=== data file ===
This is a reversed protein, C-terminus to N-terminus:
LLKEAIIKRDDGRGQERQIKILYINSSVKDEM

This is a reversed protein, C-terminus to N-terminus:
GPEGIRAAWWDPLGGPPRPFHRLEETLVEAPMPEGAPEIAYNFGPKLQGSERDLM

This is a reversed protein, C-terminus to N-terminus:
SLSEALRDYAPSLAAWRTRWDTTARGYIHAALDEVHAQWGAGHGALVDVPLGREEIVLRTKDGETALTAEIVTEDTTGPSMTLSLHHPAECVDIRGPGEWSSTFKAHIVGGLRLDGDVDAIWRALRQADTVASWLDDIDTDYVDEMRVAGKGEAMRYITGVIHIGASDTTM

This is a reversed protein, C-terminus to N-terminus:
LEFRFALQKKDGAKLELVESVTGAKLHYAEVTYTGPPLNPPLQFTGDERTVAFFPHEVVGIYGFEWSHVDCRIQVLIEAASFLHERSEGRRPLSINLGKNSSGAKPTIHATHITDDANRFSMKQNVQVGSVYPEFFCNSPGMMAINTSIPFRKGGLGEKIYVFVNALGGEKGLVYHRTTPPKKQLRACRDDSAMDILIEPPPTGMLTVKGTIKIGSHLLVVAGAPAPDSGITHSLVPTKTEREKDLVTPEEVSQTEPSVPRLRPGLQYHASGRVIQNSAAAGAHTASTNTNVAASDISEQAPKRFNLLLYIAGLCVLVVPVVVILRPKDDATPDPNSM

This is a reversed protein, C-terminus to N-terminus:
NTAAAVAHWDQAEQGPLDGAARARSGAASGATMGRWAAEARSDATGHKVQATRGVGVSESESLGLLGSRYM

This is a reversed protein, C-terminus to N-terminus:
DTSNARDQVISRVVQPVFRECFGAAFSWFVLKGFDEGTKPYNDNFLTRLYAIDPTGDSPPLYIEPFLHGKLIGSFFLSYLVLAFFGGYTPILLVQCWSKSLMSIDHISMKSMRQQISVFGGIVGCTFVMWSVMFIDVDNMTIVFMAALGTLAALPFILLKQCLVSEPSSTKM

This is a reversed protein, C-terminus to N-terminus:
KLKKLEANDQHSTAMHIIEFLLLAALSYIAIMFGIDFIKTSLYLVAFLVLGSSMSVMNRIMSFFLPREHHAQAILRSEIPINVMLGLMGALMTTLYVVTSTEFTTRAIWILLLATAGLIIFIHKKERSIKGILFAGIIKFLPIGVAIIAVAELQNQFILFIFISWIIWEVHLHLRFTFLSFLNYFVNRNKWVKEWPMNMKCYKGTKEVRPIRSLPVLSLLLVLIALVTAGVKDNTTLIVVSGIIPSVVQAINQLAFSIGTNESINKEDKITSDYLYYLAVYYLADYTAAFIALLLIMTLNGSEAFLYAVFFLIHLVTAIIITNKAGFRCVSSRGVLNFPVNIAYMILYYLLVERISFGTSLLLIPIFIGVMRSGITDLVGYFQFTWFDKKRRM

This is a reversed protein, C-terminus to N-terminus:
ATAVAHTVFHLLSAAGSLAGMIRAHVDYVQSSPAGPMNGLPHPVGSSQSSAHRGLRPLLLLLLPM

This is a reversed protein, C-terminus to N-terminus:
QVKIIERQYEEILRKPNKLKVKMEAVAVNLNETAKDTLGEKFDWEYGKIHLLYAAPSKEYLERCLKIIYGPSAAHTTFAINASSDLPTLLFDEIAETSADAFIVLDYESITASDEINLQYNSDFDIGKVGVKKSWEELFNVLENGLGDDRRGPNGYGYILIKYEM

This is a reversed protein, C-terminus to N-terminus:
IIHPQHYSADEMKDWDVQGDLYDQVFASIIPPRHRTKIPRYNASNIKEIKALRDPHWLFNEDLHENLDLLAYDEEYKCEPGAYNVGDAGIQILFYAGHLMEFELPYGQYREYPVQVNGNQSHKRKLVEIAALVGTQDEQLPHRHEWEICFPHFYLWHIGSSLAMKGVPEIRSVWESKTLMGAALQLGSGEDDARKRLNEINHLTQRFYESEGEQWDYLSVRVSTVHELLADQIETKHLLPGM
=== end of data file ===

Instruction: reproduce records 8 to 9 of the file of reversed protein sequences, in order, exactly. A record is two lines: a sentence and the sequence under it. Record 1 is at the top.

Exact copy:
This is a reversed protein, C-terminus to N-terminus:
ATAVAHTVFHLLSAAGSLAGMIRAHVDYVQSSPAGPMNGLPHPVGSSQSSAHRGLRPLLLLLLPM

This is a reversed protein, C-terminus to N-terminus:
QVKIIERQYEEILRKPNKLKVKMEAVAVNLNETAKDTLGEKFDWEYGKIHLLYAAPSKEYLERCLKIIYGPSAAHTTFAINASSDLPTLLFDEIAETSADAFIVLDYESITASDEINLQYNSDFDIGKVGVKKSWEELFNVLENGLGDDRRGPNGYGYILIKYEM